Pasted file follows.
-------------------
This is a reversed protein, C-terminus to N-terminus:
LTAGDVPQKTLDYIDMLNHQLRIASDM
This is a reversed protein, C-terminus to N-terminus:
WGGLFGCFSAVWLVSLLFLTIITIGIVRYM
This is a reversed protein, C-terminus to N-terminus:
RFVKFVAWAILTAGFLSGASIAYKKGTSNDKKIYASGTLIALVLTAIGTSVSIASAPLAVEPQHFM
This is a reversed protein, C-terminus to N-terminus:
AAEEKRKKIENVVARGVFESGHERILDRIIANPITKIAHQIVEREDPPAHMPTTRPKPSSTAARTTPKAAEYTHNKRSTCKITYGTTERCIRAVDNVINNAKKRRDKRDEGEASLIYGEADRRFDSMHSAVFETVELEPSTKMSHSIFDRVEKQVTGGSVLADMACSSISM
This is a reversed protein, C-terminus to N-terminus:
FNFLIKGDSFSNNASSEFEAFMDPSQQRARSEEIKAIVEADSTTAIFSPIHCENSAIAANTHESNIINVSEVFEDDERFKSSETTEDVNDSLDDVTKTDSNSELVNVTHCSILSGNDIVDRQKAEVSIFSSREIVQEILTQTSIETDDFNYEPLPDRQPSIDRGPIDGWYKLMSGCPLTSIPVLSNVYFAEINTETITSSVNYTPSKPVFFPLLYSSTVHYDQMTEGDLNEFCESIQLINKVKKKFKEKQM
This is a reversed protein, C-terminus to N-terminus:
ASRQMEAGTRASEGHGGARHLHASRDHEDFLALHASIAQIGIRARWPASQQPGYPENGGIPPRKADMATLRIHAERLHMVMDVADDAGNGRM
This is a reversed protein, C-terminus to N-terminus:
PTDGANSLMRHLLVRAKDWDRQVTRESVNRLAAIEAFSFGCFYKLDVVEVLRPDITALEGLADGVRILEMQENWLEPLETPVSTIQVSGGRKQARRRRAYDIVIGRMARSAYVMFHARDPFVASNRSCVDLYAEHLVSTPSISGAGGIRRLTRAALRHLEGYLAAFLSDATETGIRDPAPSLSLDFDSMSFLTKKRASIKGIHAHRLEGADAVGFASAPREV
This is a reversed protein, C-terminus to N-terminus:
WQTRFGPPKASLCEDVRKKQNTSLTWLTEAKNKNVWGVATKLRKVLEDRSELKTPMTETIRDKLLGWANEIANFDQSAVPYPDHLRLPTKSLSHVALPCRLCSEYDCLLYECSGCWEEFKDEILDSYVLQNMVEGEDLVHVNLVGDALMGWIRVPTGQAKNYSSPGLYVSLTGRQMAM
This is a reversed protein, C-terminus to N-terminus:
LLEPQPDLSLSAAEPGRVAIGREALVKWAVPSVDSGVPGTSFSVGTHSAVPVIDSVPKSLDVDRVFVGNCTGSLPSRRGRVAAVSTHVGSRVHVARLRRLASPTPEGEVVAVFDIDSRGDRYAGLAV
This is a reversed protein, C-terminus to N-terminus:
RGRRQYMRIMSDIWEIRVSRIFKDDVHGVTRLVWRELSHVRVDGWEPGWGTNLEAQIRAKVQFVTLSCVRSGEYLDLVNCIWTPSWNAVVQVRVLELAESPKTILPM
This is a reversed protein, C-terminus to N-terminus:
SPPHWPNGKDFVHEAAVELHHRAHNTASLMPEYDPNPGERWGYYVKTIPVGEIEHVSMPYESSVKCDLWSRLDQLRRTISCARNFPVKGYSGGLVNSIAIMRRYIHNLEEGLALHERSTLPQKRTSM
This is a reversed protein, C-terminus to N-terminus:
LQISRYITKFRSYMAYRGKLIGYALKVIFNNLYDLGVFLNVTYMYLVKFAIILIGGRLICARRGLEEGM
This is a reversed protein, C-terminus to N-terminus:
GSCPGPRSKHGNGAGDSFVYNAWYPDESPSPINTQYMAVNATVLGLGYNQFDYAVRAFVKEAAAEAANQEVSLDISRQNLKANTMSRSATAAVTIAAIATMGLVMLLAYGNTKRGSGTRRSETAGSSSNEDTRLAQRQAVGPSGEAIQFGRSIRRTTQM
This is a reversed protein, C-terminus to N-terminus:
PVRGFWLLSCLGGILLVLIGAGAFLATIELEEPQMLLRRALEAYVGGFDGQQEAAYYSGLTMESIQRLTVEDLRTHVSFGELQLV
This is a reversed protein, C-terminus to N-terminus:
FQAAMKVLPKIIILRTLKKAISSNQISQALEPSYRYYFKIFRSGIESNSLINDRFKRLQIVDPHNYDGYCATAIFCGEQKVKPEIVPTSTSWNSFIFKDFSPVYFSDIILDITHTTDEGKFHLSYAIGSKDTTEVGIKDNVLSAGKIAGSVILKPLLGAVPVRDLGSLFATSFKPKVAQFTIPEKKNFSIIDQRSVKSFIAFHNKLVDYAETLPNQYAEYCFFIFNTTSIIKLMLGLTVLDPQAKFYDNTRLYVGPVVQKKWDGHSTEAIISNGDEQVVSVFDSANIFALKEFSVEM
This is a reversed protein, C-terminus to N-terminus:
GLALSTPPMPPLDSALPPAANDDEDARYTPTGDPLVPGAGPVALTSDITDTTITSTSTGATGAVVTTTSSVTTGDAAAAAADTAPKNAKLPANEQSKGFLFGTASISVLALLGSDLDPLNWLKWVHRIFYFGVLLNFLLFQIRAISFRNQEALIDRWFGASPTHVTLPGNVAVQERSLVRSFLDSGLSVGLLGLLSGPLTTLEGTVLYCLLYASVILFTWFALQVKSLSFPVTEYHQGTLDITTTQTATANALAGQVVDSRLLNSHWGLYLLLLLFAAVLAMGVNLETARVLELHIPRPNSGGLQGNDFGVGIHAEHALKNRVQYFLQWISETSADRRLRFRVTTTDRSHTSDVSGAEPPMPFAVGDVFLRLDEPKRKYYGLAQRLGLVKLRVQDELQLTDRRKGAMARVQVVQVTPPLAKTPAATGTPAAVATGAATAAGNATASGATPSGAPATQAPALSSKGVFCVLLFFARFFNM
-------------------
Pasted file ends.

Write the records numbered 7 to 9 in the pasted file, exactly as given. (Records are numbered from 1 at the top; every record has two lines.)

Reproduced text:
This is a reversed protein, C-terminus to N-terminus:
PTDGANSLMRHLLVRAKDWDRQVTRESVNRLAAIEAFSFGCFYKLDVVEVLRPDITALEGLADGVRILEMQENWLEPLETPVSTIQVSGGRKQARRRRAYDIVIGRMARSAYVMFHARDPFVASNRSCVDLYAEHLVSTPSISGAGGIRRLTRAALRHLEGYLAAFLSDATETGIRDPAPSLSLDFDSMSFLTKKRASIKGIHAHRLEGADAVGFASAPREV
This is a reversed protein, C-terminus to N-terminus:
WQTRFGPPKASLCEDVRKKQNTSLTWLTEAKNKNVWGVATKLRKVLEDRSELKTPMTETIRDKLLGWANEIANFDQSAVPYPDHLRLPTKSLSHVALPCRLCSEYDCLLYECSGCWEEFKDEILDSYVLQNMVEGEDLVHVNLVGDALMGWIRVPTGQAKNYSSPGLYVSLTGRQMAM
This is a reversed protein, C-terminus to N-terminus:
LLEPQPDLSLSAAEPGRVAIGREALVKWAVPSVDSGVPGTSFSVGTHSAVPVIDSVPKSLDVDRVFVGNCTGSLPSRRGRVAAVSTHVGSRVHVARLRRLASPTPEGEVVAVFDIDSRGDRYAGLAV